Are you a good listener? How do you know this is the case?
Effective listening is a skill that most of us take for granted, believing that we ARE paying attention to what is being said and that we understand the message being communicated. In reality, we frequently rely on our own perceptions and beliefs when 'listening' to others, resulting in an action that was different to the one intended! It is unsurprising therefore, that we often interpret verbal information incorrectly, but remain adamant that it's what we 'heard'.
Improving your listening skills as an accountant can provide an exceptional advantage during your interactions with others – good listeners are respected by their teams and customers, build more effective relationships, and are often seen as more approachable, reliable and trustworthy.
Relationship research highlights four critical behaviours that all good listeners exhibit:
Repetition – At times, it can be helpful to replay the message back to the speaker – exactly how it was spoken in the first instance. This demonstrates that you have listened to the words being said. At this stage however, it doesn’t guarantee that you’ve understood the message, simply that the speaker’s words have been received.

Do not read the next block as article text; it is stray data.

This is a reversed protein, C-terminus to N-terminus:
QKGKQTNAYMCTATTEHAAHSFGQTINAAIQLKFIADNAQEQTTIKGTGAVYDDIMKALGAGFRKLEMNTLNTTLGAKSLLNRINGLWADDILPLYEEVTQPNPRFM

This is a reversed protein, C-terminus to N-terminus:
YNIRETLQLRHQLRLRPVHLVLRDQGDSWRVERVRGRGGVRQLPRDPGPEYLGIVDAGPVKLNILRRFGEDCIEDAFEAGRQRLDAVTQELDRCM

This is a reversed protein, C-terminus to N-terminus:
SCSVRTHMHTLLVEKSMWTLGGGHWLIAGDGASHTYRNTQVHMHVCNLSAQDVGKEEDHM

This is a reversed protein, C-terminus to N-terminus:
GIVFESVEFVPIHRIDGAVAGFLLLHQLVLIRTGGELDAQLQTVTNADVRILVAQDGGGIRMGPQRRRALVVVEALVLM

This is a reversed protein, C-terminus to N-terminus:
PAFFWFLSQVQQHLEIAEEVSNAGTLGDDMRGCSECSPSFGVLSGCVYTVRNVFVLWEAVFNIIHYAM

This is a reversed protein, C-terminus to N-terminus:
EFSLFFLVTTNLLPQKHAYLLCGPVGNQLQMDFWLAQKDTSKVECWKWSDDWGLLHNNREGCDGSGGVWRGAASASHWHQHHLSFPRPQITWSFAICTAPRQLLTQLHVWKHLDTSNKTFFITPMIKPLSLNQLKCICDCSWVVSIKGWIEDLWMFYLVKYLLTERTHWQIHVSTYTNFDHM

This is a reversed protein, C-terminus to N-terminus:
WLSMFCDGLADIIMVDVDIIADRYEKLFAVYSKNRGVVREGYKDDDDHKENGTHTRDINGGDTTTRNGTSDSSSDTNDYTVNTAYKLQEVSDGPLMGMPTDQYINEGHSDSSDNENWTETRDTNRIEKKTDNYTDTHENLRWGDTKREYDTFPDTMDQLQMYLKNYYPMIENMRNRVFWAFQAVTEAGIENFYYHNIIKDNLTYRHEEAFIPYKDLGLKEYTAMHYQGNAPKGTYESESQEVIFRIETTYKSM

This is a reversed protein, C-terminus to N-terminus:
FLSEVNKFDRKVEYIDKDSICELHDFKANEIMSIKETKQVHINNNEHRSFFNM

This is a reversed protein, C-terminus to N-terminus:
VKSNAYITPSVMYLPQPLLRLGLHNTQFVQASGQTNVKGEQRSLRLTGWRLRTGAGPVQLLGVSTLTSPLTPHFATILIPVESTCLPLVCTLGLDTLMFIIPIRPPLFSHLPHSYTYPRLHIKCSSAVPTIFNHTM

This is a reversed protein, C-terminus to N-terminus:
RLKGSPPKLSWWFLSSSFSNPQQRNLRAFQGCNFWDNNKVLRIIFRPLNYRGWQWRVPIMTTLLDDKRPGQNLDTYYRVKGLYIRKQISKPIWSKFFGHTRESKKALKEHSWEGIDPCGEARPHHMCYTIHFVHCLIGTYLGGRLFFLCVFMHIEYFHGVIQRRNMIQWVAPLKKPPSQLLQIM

Rephrasing – Rephrasing the message in your own words converts the speaker’s message into your preferred language as it is likely that you will express your thoughts and feelings in different ways to others. Explaining your understanding of the message is also an important way of showing that you are engaged in the conversation.
Reflection – We frequently listen to others without considering the feelings behind the message. When the conversation involves a disagreement, reflecting on how the speaker may feel about what they’re saying can be a game-changer in reaching an agreement or exacerbating matters. Think about the emotions at play – Anger? Fear? Shame?
Recognition – The final aspect of good listening is about recognising the speaker’s message and feelings. The important part is to understand the speaker’s perspective – you won’t always agree, but you should now be in a position to respond more effectively.
Each of the four stages enables a dialogue between the speaker and listener, ensuring that the message is checked and fully understood, minimising the impact of assumptions and beliefs.